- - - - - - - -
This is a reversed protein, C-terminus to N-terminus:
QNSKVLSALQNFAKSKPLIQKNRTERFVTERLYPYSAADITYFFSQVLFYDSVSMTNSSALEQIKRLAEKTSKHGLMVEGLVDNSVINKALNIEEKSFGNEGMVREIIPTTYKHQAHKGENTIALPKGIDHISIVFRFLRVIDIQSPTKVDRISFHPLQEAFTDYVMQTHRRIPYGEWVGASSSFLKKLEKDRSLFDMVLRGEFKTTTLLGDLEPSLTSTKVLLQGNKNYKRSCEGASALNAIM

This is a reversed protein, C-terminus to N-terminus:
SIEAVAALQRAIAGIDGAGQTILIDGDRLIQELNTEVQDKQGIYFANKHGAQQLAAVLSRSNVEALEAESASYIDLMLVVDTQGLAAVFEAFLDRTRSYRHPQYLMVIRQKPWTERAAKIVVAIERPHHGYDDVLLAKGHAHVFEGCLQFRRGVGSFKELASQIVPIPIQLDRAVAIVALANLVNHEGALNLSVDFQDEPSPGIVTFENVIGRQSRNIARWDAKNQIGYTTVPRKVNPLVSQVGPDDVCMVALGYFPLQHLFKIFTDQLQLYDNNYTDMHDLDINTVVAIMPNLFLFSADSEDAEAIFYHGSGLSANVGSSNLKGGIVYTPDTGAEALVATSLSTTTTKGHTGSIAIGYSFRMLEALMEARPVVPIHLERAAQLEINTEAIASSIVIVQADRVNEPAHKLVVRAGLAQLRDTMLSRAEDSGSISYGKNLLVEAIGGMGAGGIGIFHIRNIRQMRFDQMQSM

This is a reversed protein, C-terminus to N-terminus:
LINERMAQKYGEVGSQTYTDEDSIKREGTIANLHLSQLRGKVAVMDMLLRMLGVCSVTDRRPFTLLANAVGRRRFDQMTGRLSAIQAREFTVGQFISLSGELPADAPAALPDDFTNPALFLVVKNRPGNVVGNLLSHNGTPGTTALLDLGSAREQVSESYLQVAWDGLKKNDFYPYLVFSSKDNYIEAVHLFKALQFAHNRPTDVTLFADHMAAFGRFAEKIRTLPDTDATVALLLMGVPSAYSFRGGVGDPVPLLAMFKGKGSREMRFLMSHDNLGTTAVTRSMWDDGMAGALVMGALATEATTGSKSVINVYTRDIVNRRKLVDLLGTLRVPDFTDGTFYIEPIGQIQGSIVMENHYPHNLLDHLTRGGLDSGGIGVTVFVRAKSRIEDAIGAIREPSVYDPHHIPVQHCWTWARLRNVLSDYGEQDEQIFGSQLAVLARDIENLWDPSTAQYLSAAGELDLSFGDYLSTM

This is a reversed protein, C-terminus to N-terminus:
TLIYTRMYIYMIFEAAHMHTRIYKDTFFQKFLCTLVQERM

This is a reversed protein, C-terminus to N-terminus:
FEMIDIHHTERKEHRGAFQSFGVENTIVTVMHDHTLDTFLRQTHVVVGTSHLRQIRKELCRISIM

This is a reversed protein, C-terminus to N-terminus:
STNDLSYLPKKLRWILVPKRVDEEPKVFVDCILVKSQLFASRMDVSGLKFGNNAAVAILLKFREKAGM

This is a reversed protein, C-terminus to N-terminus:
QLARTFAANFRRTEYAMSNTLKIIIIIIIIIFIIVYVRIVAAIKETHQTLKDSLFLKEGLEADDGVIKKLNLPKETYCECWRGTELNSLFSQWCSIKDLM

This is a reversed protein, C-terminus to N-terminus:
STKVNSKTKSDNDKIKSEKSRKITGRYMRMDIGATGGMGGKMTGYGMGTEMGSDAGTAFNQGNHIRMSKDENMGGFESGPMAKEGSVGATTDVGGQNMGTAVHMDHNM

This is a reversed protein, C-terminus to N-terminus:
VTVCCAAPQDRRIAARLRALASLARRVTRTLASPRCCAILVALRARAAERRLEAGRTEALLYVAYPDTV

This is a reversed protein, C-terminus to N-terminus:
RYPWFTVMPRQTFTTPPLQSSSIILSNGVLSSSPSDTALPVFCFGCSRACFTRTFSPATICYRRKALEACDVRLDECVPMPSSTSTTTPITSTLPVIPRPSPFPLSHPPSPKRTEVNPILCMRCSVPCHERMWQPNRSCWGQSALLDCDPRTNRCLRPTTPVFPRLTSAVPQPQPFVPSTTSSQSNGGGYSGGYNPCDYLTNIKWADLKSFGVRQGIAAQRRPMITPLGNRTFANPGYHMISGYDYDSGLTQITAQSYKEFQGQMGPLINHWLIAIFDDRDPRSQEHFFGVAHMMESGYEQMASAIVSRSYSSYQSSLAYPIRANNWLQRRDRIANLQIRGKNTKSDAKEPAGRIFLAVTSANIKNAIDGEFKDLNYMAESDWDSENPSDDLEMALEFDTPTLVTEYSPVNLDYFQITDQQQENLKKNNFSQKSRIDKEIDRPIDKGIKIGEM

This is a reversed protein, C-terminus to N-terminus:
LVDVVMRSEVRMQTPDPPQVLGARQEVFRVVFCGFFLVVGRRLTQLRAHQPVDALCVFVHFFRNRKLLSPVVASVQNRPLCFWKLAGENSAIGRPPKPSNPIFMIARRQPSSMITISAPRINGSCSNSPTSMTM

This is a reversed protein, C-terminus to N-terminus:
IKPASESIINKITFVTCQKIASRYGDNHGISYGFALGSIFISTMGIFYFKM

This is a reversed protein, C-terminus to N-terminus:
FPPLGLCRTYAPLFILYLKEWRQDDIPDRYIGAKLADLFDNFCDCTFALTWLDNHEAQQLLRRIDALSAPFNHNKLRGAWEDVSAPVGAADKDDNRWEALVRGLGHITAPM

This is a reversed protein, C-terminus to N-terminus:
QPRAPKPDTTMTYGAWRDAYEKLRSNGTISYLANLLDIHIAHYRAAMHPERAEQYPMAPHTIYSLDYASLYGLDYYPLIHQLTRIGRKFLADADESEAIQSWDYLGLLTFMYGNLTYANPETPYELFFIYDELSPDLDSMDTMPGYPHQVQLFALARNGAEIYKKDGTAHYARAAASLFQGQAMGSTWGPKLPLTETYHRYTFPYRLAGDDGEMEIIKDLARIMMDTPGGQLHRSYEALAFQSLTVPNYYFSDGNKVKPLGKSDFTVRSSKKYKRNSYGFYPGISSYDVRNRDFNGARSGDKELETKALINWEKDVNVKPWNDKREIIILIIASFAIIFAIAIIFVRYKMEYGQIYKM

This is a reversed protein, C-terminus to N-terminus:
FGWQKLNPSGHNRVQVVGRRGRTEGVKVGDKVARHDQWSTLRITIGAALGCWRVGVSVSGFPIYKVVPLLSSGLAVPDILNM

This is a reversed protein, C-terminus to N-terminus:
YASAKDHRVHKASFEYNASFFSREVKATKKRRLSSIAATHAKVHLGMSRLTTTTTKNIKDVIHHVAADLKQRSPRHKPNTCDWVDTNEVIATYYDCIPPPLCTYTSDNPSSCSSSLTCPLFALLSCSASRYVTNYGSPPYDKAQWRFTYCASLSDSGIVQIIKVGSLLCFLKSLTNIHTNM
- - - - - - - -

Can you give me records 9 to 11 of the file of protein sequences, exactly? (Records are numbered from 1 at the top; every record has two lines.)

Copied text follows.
This is a reversed protein, C-terminus to N-terminus:
VTVCCAAPQDRRIAARLRALASLARRVTRTLASPRCCAILVALRARAAERRLEAGRTEALLYVAYPDTV

This is a reversed protein, C-terminus to N-terminus:
RYPWFTVMPRQTFTTPPLQSSSIILSNGVLSSSPSDTALPVFCFGCSRACFTRTFSPATICYRRKALEACDVRLDECVPMPSSTSTTTPITSTLPVIPRPSPFPLSHPPSPKRTEVNPILCMRCSVPCHERMWQPNRSCWGQSALLDCDPRTNRCLRPTTPVFPRLTSAVPQPQPFVPSTTSSQSNGGGYSGGYNPCDYLTNIKWADLKSFGVRQGIAAQRRPMITPLGNRTFANPGYHMISGYDYDSGLTQITAQSYKEFQGQMGPLINHWLIAIFDDRDPRSQEHFFGVAHMMESGYEQMASAIVSRSYSSYQSSLAYPIRANNWLQRRDRIANLQIRGKNTKSDAKEPAGRIFLAVTSANIKNAIDGEFKDLNYMAESDWDSENPSDDLEMALEFDTPTLVTEYSPVNLDYFQITDQQQENLKKNNFSQKSRIDKEIDRPIDKGIKIGEM

This is a reversed protein, C-terminus to N-terminus:
LVDVVMRSEVRMQTPDPPQVLGARQEVFRVVFCGFFLVVGRRLTQLRAHQPVDALCVFVHFFRNRKLLSPVVASVQNRPLCFWKLAGENSAIGRPPKPSNPIFMIARRQPSSMITISAPRINGSCSNSPTSMTM